The team at Johns Hopkins has taken a deeply collaborative approach to pancreatic cancer research, and as a result, have been leaders in pancreatic cancer research for the last three decades.
Their accomplishments have spanned the full range of research in pancreatic cancer, including: the causes of inherited forms of pancreatic cancer, disease screening, novel early detections strategies, elucidating the genetics and biology of pancreatic cancers and precursor lesions, and the development of personalized therapeutics. Some of these accomplishments are highlighted below:
Sequencing all of the known genes in a series of pancreatic cancers, the team at Johns Hopkins were able to identify the crucial acquired genetic alterations necessary for the development of pancreatic cancer. This knowledge is the foundation of continued developments in the diagnosis and treatment of pancreatic cancer.
Using knowledge gained from their blueprint of key genes, the team developed a novel blood test to detect pancreatic cancer before a patient develops symptoms. This blood test is now being evaluated in a large clinical trial.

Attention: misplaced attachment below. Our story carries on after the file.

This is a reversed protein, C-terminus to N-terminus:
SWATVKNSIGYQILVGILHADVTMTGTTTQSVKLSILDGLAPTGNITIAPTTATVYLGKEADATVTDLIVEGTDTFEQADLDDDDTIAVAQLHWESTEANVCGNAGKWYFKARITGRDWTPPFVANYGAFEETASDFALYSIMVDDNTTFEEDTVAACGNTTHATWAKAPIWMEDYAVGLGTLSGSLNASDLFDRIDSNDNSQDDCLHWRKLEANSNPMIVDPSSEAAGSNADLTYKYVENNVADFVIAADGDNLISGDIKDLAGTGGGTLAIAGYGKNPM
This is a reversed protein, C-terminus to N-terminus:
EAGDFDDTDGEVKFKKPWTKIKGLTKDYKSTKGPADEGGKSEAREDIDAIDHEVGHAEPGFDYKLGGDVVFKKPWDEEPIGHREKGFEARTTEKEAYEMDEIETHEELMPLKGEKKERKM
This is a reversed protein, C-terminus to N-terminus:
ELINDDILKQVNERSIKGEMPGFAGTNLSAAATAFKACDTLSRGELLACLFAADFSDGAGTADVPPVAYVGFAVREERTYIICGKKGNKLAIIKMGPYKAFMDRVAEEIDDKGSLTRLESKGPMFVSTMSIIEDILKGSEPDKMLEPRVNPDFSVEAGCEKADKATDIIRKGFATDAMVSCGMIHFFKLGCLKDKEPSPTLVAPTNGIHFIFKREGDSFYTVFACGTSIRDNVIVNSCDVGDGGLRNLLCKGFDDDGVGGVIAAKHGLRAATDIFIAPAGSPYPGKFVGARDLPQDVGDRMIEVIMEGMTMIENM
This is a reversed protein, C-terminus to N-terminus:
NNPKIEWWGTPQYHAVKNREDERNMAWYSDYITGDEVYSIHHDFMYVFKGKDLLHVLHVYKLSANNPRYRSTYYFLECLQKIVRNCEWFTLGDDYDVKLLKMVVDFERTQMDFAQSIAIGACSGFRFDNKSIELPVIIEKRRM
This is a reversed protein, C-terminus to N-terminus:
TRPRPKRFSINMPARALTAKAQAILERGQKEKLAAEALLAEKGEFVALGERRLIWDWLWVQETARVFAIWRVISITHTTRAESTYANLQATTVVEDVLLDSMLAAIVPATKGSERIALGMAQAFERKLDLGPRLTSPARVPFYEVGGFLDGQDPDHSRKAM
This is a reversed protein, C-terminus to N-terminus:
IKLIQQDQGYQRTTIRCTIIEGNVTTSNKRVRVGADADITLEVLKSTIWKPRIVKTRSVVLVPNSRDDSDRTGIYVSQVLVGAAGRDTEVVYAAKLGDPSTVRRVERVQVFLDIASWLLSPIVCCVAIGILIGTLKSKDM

The team developed a new test to evaluate cystic precancerous lesions, balloon-line spaces in the pancreas that can develop over time into cancer. These precancerous lesions can be detected on CAT scans, however, knowing which ones will develop into cancer and should be removed surgically is very difficult. The new test will help determine which lesions will likely progress and should be removed, thereby, preventing cancer and unnecessary surgery.
Sequencing all known genes in more than 600 patients with a familial form of pancreatic cancer the team identified new genes that increase risk of pancreatic cancer. This knowledge is essential to future efforts to identify patients at high-risk of pancreatic cancer and prioritize them for cancer screening. Knowing these genes allows doctors to quantify risk and to prioritize carriers of one of these genes for cancer screening.
– William Shakespeare, Hamlet, III